So, I'm curious if anyone has a ritual or reward they give themselves after writing -The End-.
A glass of wine, some time away, dinner at a nice restaurant?
Me, I get five minutes. There's a song I listen to. This song is so awesome that it temporarily rewrites my DNA into that of a higher being. I wait until I'm alone in the house. (Difficult nowadays, but still.) I don my noise-cancelling headphones. I shut my eyes, and I listen. When the first notes come on I get goosebumps. (Because I listen so infrequently, it keeps the song new.) By the end of the song I am transformed.
I allow myself a few moments of that completely self-satisfied glow of accomplishment. It's kind of a form of meditation, really, where I am just conscious of the EMPTINESS of having the story out of me and onto the paper (or computer).
Then.... it's back to doing the dishes I fell behind on and washing the floor, doing the laundry...and while I do those things, the idea for the next story starts to rattle around in my brain.
I've got some vintage Mountain Dew, glass deposit bottles, that I promised I'd open and drink one when I sold something...they're about twenty-five years ago, and I'm wondering if I should risk it when it happens...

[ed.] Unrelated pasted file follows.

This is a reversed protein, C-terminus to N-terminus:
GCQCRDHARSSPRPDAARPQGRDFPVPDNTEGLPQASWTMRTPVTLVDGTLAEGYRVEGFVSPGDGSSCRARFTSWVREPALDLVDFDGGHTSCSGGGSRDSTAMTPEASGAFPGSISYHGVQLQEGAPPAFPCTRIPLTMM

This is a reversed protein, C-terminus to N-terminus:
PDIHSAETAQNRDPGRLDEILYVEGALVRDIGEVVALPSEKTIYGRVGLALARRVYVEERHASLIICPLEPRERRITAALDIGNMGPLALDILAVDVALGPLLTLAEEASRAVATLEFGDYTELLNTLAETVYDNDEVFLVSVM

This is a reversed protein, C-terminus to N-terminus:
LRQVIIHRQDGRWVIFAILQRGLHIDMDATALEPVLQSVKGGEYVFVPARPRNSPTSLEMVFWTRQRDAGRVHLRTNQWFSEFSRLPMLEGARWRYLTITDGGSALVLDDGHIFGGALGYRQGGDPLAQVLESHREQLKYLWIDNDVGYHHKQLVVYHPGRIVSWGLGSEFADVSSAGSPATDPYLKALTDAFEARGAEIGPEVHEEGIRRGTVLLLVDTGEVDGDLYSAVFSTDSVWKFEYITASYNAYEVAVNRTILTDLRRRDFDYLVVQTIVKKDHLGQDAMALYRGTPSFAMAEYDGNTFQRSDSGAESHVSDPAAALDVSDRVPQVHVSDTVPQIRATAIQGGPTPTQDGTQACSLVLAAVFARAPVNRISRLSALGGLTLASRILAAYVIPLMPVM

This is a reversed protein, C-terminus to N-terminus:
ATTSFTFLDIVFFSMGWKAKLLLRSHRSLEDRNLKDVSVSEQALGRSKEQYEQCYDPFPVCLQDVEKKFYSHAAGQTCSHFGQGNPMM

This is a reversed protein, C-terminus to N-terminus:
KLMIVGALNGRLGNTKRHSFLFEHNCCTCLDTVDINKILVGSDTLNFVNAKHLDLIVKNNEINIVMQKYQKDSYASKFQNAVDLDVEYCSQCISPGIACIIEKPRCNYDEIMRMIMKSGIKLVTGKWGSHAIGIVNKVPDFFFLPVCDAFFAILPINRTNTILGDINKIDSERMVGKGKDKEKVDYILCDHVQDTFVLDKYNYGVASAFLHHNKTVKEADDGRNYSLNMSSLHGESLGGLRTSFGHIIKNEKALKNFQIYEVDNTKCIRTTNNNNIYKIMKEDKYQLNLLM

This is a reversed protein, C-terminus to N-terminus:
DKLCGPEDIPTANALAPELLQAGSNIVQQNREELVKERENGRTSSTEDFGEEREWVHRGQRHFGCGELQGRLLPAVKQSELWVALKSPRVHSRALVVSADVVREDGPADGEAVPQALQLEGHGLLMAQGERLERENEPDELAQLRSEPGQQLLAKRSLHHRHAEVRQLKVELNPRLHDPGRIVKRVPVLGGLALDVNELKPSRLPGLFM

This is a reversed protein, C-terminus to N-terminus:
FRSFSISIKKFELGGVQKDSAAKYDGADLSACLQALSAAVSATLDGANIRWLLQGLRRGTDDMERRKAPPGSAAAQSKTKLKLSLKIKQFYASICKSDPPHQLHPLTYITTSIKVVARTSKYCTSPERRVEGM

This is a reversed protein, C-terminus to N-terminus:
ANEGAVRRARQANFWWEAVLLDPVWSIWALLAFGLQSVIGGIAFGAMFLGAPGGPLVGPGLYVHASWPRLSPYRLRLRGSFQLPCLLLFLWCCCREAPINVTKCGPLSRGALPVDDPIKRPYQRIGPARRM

That's an interesting thought. Seems like I should have a ritual. I very much think ritual is important...my family keeps a family chronicle so that we can look back on milestones both good and bad.
I don't really have one for writing though...other than to savor what I think was my best work ever (it usually is, but I don't think about all the stuff I'll be fixing later).
I don't usually have a ritual. The one thing I usually do is to let my brain take a couple of days off from writing - if it wants to. Sometimes I need to stop in-between to change gears.
Sometimes I'm a little sad when I finish a story, like when I finish a good book. I regret having to say goodbye to the characters that I've been so involved with. And sometimes I just have a moment of 'what now?', until I realize all of the other things I should be doing.
I drink a Founders Kentucky Breakfast Stout. They're insanely hard to find if you don't live in Michigan or Ohio, and it is by far the greatest beer on Earth. Also, 11% ABV. So it's a good night.
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In the past, I often felt something akin to sorrow when I finished a story. After all, something I've been working on for a long time is now over. It's like an old companion suddenly deciding to go his own way.
I think I've gotten much less emotional with the years so now I'm just glad it's done and start working on the new one piece.
In my opinion, the real reward would be getting published and getting paid. I will probably react differently once I achieve that.
[This message has been edited by MartinV (edited July 17, 2011).]
In the last two years I've completed a novel, two flash pieces, three short stories, and one novella (just last week).